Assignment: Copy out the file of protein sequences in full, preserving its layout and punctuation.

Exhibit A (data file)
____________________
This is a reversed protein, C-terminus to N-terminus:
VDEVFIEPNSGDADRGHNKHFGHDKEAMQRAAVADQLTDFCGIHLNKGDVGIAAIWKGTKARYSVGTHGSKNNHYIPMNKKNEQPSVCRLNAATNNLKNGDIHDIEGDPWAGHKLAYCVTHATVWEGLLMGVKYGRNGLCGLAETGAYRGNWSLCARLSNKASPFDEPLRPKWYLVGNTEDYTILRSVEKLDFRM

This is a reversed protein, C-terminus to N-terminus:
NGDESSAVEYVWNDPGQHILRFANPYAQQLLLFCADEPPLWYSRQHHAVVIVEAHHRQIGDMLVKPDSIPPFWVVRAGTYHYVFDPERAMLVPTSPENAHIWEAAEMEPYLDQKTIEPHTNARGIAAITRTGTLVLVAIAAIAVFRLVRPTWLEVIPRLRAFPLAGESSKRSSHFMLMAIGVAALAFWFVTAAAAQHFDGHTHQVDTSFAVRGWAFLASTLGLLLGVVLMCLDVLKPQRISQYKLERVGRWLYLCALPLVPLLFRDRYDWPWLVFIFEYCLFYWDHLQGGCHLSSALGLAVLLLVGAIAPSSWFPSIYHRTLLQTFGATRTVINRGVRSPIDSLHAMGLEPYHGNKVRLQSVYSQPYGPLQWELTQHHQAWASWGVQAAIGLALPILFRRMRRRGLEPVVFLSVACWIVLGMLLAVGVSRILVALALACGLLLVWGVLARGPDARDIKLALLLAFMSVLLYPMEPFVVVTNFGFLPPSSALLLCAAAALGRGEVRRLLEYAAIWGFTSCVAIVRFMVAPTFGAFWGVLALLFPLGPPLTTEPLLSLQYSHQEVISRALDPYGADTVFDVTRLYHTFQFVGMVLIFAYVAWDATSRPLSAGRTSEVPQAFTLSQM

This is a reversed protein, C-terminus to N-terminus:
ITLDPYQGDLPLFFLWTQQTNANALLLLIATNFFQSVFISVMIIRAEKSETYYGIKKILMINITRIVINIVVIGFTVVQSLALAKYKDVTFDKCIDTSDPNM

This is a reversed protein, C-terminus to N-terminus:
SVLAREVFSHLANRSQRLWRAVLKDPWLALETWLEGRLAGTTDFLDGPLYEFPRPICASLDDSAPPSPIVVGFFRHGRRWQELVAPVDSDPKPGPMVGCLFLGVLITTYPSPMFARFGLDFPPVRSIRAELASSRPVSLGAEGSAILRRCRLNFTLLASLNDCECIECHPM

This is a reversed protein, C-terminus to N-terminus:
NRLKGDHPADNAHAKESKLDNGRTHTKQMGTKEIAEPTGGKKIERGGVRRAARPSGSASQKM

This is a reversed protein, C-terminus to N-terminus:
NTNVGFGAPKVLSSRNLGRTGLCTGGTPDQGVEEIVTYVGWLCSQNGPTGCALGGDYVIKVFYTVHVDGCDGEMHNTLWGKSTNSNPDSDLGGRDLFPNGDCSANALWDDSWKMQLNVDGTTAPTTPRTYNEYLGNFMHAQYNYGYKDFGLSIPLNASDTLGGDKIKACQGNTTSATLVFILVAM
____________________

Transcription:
This is a reversed protein, C-terminus to N-terminus:
VDEVFIEPNSGDADRGHNKHFGHDKEAMQRAAVADQLTDFCGIHLNKGDVGIAAIWKGTKARYSVGTHGSKNNHYIPMNKKNEQPSVCRLNAATNNLKNGDIHDIEGDPWAGHKLAYCVTHATVWEGLLMGVKYGRNGLCGLAETGAYRGNWSLCARLSNKASPFDEPLRPKWYLVGNTEDYTILRSVEKLDFRM

This is a reversed protein, C-terminus to N-terminus:
NGDESSAVEYVWNDPGQHILRFANPYAQQLLLFCADEPPLWYSRQHHAVVIVEAHHRQIGDMLVKPDSIPPFWVVRAGTYHYVFDPERAMLVPTSPENAHIWEAAEMEPYLDQKTIEPHTNARGIAAITRTGTLVLVAIAAIAVFRLVRPTWLEVIPRLRAFPLAGESSKRSSHFMLMAIGVAALAFWFVTAAAAQHFDGHTHQVDTSFAVRGWAFLASTLGLLLGVVLMCLDVLKPQRISQYKLERVGRWLYLCALPLVPLLFRDRYDWPWLVFIFEYCLFYWDHLQGGCHLSSALGLAVLLLVGAIAPSSWFPSIYHRTLLQTFGATRTVINRGVRSPIDSLHAMGLEPYHGNKVRLQSVYSQPYGPLQWELTQHHQAWASWGVQAAIGLALPILFRRMRRRGLEPVVFLSVACWIVLGMLLAVGVSRILVALALACGLLLVWGVLARGPDARDIKLALLLAFMSVLLYPMEPFVVVTNFGFLPPSSALLLCAAAALGRGEVRRLLEYAAIWGFTSCVAIVRFMVAPTFGAFWGVLALLFPLGPPLTTEPLLSLQYSHQEVISRALDPYGADTVFDVTRLYHTFQFVGMVLIFAYVAWDATSRPLSAGRTSEVPQAFTLSQM

This is a reversed protein, C-terminus to N-terminus:
ITLDPYQGDLPLFFLWTQQTNANALLLLIATNFFQSVFISVMIIRAEKSETYYGIKKILMINITRIVINIVVIGFTVVQSLALAKYKDVTFDKCIDTSDPNM

This is a reversed protein, C-terminus to N-terminus:
SVLAREVFSHLANRSQRLWRAVLKDPWLALETWLEGRLAGTTDFLDGPLYEFPRPICASLDDSAPPSPIVVGFFRHGRRWQELVAPVDSDPKPGPMVGCLFLGVLITTYPSPMFARFGLDFPPVRSIRAELASSRPVSLGAEGSAILRRCRLNFTLLASLNDCECIECHPM

This is a reversed protein, C-terminus to N-terminus:
NRLKGDHPADNAHAKESKLDNGRTHTKQMGTKEIAEPTGGKKIERGGVRRAARPSGSASQKM

This is a reversed protein, C-terminus to N-terminus:
NTNVGFGAPKVLSSRNLGRTGLCTGGTPDQGVEEIVTYVGWLCSQNGPTGCALGGDYVIKVFYTVHVDGCDGEMHNTLWGKSTNSNPDSDLGGRDLFPNGDCSANALWDDSWKMQLNVDGTTAPTTPRTYNEYLGNFMHAQYNYGYKDFGLSIPLNASDTLGGDKIKACQGNTTSATLVFILVAM